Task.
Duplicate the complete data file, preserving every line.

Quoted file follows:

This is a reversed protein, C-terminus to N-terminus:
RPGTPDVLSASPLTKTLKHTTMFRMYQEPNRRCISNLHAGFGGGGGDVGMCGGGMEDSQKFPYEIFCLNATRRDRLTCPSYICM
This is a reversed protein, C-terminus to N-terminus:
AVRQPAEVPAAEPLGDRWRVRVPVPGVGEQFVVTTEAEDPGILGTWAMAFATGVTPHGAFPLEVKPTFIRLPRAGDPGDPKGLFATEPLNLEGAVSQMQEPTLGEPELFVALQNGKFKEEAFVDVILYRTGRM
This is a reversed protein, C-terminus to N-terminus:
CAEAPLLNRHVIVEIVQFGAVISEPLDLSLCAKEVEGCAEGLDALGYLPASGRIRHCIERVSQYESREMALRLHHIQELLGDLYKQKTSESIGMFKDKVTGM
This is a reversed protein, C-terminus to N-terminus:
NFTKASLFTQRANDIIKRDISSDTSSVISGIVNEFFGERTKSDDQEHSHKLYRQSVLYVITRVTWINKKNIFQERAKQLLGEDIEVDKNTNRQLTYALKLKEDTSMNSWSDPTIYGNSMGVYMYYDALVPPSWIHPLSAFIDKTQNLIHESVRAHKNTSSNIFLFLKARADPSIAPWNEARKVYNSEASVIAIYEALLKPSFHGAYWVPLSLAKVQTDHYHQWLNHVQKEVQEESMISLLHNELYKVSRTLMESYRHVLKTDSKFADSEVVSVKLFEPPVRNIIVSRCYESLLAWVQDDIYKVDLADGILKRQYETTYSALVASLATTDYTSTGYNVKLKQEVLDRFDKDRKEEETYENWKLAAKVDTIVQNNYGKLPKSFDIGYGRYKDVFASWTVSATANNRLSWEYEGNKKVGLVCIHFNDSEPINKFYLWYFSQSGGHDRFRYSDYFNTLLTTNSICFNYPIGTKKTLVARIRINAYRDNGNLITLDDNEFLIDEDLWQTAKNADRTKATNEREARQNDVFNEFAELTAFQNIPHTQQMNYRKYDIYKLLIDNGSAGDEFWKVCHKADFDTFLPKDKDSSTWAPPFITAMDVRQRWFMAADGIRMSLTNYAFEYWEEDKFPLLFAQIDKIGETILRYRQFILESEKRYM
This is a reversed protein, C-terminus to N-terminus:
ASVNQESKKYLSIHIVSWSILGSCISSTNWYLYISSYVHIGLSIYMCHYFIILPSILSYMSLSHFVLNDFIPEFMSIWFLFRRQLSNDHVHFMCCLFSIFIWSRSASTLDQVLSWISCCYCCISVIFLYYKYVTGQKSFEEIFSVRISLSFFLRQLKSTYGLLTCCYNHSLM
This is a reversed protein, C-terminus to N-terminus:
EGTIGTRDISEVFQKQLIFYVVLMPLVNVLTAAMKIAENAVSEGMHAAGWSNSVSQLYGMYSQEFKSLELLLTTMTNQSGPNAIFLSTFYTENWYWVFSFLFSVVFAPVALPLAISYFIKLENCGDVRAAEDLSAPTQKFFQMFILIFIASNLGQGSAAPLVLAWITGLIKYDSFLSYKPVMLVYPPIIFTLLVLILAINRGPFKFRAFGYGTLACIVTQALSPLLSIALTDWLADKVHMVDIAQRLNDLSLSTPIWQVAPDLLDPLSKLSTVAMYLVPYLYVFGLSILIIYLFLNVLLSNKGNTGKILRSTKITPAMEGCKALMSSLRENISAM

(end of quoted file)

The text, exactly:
This is a reversed protein, C-terminus to N-terminus:
RPGTPDVLSASPLTKTLKHTTMFRMYQEPNRRCISNLHAGFGGGGGDVGMCGGGMEDSQKFPYEIFCLNATRRDRLTCPSYICM
This is a reversed protein, C-terminus to N-terminus:
AVRQPAEVPAAEPLGDRWRVRVPVPGVGEQFVVTTEAEDPGILGTWAMAFATGVTPHGAFPLEVKPTFIRLPRAGDPGDPKGLFATEPLNLEGAVSQMQEPTLGEPELFVALQNGKFKEEAFVDVILYRTGRM
This is a reversed protein, C-terminus to N-terminus:
CAEAPLLNRHVIVEIVQFGAVISEPLDLSLCAKEVEGCAEGLDALGYLPASGRIRHCIERVSQYESREMALRLHHIQELLGDLYKQKTSESIGMFKDKVTGM
This is a reversed protein, C-terminus to N-terminus:
NFTKASLFTQRANDIIKRDISSDTSSVISGIVNEFFGERTKSDDQEHSHKLYRQSVLYVITRVTWINKKNIFQERAKQLLGEDIEVDKNTNRQLTYALKLKEDTSMNSWSDPTIYGNSMGVYMYYDALVPPSWIHPLSAFIDKTQNLIHESVRAHKNTSSNIFLFLKARADPSIAPWNEARKVYNSEASVIAIYEALLKPSFHGAYWVPLSLAKVQTDHYHQWLNHVQKEVQEESMISLLHNELYKVSRTLMESYRHVLKTDSKFADSEVVSVKLFEPPVRNIIVSRCYESLLAWVQDDIYKVDLADGILKRQYETTYSALVASLATTDYTSTGYNVKLKQEVLDRFDKDRKEEETYENWKLAAKVDTIVQNNYGKLPKSFDIGYGRYKDVFASWTVSATANNRLSWEYEGNKKVGLVCIHFNDSEPINKFYLWYFSQSGGHDRFRYSDYFNTLLTTNSICFNYPIGTKKTLVARIRINAYRDNGNLITLDDNEFLIDEDLWQTAKNADRTKATNEREARQNDVFNEFAELTAFQNIPHTQQMNYRKYDIYKLLIDNGSAGDEFWKVCHKADFDTFLPKDKDSSTWAPPFITAMDVRQRWFMAADGIRMSLTNYAFEYWEEDKFPLLFAQIDKIGETILRYRQFILESEKRYM
This is a reversed protein, C-terminus to N-terminus:
ASVNQESKKYLSIHIVSWSILGSCISSTNWYLYISSYVHIGLSIYMCHYFIILPSILSYMSLSHFVLNDFIPEFMSIWFLFRRQLSNDHVHFMCCLFSIFIWSRSASTLDQVLSWISCCYCCISVIFLYYKYVTGQKSFEEIFSVRISLSFFLRQLKSTYGLLTCCYNHSLM
This is a reversed protein, C-terminus to N-terminus:
EGTIGTRDISEVFQKQLIFYVVLMPLVNVLTAAMKIAENAVSEGMHAAGWSNSVSQLYGMYSQEFKSLELLLTTMTNQSGPNAIFLSTFYTENWYWVFSFLFSVVFAPVALPLAISYFIKLENCGDVRAAEDLSAPTQKFFQMFILIFIASNLGQGSAAPLVLAWITGLIKYDSFLSYKPVMLVYPPIIFTLLVLILAINRGPFKFRAFGYGTLACIVTQALSPLLSIALTDWLADKVHMVDIAQRLNDLSLSTPIWQVAPDLLDPLSKLSTVAMYLVPYLYVFGLSILIIYLFLNVLLSNKGNTGKILRSTKITPAMEGCKALMSSLRENISAM